So you’ve made your list and you know what you want—but how can you tell which dog in the shelter fits the bill? “At the shelter, it's hard to know for sure what behaviors are a product of the environment and what are truly representative of the dog,” says Maffucci.
She suggests asking staff about any behaviors that concern you to see if they have any insight, as it’s likely they have spent enough time with the dog to get a sense of his or her personality.
“As much as we try to enrich the lives of shelter animals, even the most outstanding shelter can still be a stressful environment for any dog,” explains Chissell. “This can sometimes alter his or her behavior in order to cope.
Some dogs may become excitable, while others may become shy and inhibited. While no observed behavior should ever be disregarded, it can often be a temporary byproduct of the environment and can change once in a permanent home.”
Bearing this in mind, observe a dog’s body language in the shelter and how the dog interacts with people and situations. Chissell’s advice is to look at whether the dog appears nervous or confident in large groups, has a tendency to shy away from young children or loud noises, has a willingness to approach strangers, and the amount of barking and energy level.
These subtle behaviors can give you clues as to how the dog will mesh with your lifestyle. “For example, if a dog is timid and does not approach the kennel to meet you, they may be best suited for a quieter environment with someone who has the patience and time to build up trust,” Chissell explains.
On the other hand, “A dog who happily approaches the kennel with moderate excitement, makes good eye contact and is willing to be petted might make a good choice for a family with small children.”
Follow the Dog’s Cues in the Meet-and-Greet
While you observe shelter dogs’ behaviors, it’s also crucial to keep your own behavior in check. “One-on-one time is important for getting to know the dog, but it's also important to recognize that the dog you're meeting with doesn't know you!” explains Maffucci. She recommends letting the dog initiate the interaction, rather than reaching out right away to pet him or her.
Dog toys and treats (as long as they’re okayed by shelter staff) provide a nice way to begin engaging, she says, but watch the dog’s reactions and take it slow. “If the dog's body is loose and inviting interaction, go for it. But if the dog is shying away, crouching or otherwise avoiding interaction, he or she might be shy or overwhelmed, so give space, time and try engaging with treats,” says Maffucci.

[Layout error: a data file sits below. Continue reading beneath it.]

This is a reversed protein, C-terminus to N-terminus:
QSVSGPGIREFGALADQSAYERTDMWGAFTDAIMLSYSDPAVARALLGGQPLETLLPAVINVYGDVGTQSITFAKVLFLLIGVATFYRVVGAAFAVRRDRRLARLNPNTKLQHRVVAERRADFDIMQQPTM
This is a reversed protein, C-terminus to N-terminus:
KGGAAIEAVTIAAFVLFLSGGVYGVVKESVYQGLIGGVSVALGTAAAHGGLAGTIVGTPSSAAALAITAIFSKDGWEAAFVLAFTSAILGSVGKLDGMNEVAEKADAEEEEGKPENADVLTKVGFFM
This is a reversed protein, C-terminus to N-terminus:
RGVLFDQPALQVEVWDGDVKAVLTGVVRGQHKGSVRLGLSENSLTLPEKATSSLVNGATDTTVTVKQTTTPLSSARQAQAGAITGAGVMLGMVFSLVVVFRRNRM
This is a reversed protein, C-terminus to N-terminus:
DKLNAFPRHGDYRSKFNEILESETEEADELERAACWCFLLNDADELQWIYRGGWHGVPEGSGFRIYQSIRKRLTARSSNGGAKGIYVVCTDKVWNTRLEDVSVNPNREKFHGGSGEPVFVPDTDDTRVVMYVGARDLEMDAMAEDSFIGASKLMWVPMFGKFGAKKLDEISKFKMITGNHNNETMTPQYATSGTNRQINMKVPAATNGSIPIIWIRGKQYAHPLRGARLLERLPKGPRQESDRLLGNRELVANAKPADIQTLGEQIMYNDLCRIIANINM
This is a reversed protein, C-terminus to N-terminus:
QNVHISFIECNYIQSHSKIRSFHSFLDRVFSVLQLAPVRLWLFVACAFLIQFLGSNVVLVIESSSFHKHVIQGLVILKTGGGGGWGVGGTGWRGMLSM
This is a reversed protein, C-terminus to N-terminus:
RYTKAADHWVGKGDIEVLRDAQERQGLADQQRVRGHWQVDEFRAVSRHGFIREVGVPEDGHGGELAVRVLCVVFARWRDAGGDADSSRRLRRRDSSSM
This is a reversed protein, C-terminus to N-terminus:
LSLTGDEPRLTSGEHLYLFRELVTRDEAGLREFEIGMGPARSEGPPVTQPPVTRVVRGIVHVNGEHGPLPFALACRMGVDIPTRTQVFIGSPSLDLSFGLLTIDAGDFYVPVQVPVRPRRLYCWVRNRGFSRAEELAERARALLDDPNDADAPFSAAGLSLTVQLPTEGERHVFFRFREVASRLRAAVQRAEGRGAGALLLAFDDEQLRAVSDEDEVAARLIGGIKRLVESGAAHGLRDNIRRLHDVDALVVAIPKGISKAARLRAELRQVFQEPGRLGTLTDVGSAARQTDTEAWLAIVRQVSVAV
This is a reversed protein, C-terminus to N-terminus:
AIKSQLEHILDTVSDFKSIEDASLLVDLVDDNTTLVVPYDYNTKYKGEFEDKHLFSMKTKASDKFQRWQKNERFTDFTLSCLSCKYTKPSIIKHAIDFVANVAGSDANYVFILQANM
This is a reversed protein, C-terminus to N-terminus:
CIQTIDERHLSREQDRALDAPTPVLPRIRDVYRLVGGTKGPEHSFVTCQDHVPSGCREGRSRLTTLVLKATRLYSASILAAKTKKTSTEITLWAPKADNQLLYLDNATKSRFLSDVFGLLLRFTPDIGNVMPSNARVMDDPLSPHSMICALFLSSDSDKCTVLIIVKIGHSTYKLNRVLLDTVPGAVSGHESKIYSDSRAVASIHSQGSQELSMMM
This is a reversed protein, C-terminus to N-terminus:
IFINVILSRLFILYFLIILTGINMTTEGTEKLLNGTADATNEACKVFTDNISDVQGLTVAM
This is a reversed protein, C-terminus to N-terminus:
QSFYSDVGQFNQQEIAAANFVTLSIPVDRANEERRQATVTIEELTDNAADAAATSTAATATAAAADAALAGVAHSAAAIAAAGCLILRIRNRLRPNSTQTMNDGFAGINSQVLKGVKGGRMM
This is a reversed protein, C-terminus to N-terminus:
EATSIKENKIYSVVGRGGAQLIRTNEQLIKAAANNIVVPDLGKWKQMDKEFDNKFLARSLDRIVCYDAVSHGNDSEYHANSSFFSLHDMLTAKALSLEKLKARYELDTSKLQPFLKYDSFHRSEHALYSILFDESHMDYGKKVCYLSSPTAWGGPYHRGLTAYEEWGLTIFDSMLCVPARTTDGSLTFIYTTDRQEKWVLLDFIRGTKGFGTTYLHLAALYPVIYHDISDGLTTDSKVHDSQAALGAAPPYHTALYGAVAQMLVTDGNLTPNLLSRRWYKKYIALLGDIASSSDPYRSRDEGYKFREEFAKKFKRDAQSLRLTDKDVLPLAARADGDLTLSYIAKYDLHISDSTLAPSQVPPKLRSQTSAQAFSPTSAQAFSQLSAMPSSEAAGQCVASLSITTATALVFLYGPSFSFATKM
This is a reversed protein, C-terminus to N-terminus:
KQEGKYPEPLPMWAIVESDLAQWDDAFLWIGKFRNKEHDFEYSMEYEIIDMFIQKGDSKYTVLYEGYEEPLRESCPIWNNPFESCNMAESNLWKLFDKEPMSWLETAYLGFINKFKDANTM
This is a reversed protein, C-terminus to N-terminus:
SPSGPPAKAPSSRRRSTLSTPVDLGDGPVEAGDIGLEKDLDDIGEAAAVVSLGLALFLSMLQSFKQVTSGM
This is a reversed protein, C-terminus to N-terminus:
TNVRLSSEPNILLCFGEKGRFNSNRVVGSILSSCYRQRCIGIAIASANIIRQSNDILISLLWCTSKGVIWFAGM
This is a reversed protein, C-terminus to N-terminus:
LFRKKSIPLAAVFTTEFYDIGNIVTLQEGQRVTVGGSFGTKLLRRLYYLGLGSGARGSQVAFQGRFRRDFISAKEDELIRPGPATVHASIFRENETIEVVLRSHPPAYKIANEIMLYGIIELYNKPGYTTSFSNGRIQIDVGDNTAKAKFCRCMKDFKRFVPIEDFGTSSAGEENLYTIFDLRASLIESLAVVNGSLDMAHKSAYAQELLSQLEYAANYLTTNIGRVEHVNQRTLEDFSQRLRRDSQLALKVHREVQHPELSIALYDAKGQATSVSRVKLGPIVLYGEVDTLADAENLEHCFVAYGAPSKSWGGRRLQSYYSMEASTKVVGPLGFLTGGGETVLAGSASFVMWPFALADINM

Finally, while all family members should have a chance to meet potential pets, Maffucci warns that groups of people in small spaces can be overwhelming for shelter dogs. “You might divide the group up so the dog isn't meeting you all at once,” she says.
Don’t Be Afraid to Ask Questions
While taking time to interact with shelter dogs is key, you can also find out a lot by talking to shelter staff and foster parents about a dog’s history and personality. Gilbreath recommends inquiring about a dog’s medical history or known health conditions, how he or she gets along with other pets and children, and anything that is known about where he or she came from.
Shelter staff are the people who have engaged with the dog the most, Maffucci explains, and will likely know a bit about how the dog behaves in different situations. “Weekends tend to be busy at the shelter, so be patient,” she says. “The staff and volunteers will be available to help you, but it might take some time.”
Any information the staff has about a dog’s history can be extremely helpful, Gilbreath notes, but try not to get discouraged if there is little information available. “Don’t rule out a pet just because their background is unknown—they could still be a great match for you,” she says.
Consider Volunteering or Fostering
Not ready to adopt a shelter dog? Shelters are always looking for volunteers to either work on site or foster rescue dogs. “If you are not sure if you are ready to adopt, or unsure which type of dog you are looking for, we recommend fostering first with the adoption center, shelter or local rescue group,” Gilbreath says.
This allows you to determine both what type of rescue dog might fit into your lifestyle and home, and if you’re ready to take on the responsibility of a pet. “It also helps the animal, makes space for a new animal at the rescue or shelter, and increases their chance for adoption,” Gilbreath adds. “And if you fall in love with your foster, you can adopt—it's a win-win!”